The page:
What Chris Cornell Did For This Pakistani Kid In Saudi Arabia

It was 1989, and I was fourteen.

It was late one winter night in Riyadh, Saudi Arabia, when everyone else in the house was asleep, that I first heard the otherworldly, almost superhuman voice of Chris Cornell.

It was 1989, and I was fourteen.

I was watching a VHS videotape that I’d asked a friend to record music videos on while he visited family in New York. Of course, this is before the Internet, before MP3s, and well before YouTube and online streaming. This was at a time when we had to wait weeks to get our hands and ears on the latest music coming out of America. And music videos were a different story altogether. There were only two local Saudi TV channels—one Arabic, one English—and access to satellite or foreign channels was restricted for most of us. So it was really rare and really exciting to actually be able to watch the artists—whose voices and words you lived and felt and laughed and cried to—perform their craft.

My friend managed to squeeze 6 hours of MTV’s Headbangers Ball into the two-hour videocassette I’d given him, using a VCR setting called extended play. I waited anxiously until my dad got home, and we went to his house to pick it up. I brought it back, popped it into the VCR, and devoured it all in one go, watching and listening, late into the night, long after everyone else had gone to bed.

At the end of the six-hour metal marathon was a song by a band I’d never heard of.

It started with a slow, dark, ear-piercing riff constructed entirely out of feedback. Then, it came. That unreal voice, rising from the din of feedback, beautiful, demonically hypnotic, shaking your bones. I haven’t heard anything like it to this day. The song was “Loud Love.” The band, Soundgarden.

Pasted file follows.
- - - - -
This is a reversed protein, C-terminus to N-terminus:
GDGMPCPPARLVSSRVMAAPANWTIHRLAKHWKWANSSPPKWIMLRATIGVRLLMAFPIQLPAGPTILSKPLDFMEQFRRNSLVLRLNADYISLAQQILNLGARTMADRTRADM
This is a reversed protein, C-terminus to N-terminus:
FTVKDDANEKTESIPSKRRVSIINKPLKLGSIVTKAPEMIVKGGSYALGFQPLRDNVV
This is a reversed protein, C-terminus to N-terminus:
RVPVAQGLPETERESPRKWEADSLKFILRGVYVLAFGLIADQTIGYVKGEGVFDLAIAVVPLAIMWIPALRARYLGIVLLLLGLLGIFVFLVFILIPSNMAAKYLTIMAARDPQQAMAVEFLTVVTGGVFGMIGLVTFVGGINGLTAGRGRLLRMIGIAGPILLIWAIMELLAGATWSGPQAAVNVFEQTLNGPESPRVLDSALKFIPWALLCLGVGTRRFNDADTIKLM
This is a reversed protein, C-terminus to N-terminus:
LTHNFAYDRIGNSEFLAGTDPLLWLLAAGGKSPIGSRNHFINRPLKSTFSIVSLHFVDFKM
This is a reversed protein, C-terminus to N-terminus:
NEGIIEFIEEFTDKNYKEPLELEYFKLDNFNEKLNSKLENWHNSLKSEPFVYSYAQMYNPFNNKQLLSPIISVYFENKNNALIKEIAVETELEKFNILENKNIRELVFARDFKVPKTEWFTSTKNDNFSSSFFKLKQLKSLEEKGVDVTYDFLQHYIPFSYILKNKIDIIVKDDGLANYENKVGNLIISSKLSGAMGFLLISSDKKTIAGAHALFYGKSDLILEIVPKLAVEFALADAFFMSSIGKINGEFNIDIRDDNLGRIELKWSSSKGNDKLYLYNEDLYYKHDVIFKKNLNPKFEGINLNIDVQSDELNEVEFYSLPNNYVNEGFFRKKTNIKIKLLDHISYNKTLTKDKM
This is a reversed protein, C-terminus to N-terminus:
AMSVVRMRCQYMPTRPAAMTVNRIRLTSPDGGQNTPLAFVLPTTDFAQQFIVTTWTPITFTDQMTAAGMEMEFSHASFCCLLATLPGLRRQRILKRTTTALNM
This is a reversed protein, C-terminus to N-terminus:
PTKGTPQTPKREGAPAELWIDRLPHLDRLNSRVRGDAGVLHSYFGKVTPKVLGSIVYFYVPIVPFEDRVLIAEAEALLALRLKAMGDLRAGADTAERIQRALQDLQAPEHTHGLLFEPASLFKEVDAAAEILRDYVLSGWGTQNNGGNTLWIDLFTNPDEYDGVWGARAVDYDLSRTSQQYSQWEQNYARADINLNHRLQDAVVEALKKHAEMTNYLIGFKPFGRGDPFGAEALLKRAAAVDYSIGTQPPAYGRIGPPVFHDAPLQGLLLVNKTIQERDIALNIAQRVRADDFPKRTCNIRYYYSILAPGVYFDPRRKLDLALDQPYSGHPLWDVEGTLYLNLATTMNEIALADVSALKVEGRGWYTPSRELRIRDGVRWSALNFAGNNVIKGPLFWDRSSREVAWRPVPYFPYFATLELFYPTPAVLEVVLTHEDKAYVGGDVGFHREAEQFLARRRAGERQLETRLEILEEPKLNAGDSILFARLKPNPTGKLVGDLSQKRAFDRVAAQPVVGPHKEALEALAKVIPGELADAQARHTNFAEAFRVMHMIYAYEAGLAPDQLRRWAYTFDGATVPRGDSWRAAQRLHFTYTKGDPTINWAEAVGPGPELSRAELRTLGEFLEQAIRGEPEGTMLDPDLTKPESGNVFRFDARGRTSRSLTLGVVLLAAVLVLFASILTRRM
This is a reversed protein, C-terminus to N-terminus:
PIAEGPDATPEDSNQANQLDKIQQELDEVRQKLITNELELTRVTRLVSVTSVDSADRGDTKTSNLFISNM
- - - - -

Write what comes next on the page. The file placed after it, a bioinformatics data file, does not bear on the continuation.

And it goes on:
And then, two minutes into the video, the tape ended. I rewound it just to make sure. I popped it out and checked again. And again. But that was it. It was the end of the tape. I was desperate to hear the rest of the song. There were no rock music magazines available anywhere near me, none of my friends had heard of the band, and there was no Google to Google anything with.

Years later, I would go to my cousin’s house, and he would show me this wonder called the Internet. He would load up Yahoo’s search engine and say, “Ali, what do you want to know about? Type anything, anything you want, and it’ll find it for you.” And I would type in Chris Cornell. My first ever Internet search.

But back then, I didn’t have Google or Yahoo. All I had were those two minutes at the end of the tape, which I watched over and over again. I also took a tape recorder, held it in front of the TV speaker, and recorded it so I could play it in my Walkman headphones before going to bed.

It was that year that I moved to Pakistan to continue high school while my family stayed in Riyadh. American music was easier to get in Pakistan than Saudi, and I did manage to find some magazines with short articles about Soundgarden. But apart from that, even there, no one had heard of band. The album wasn’t available anywhere. Again, all I had were those two minutes of “Loud Love.”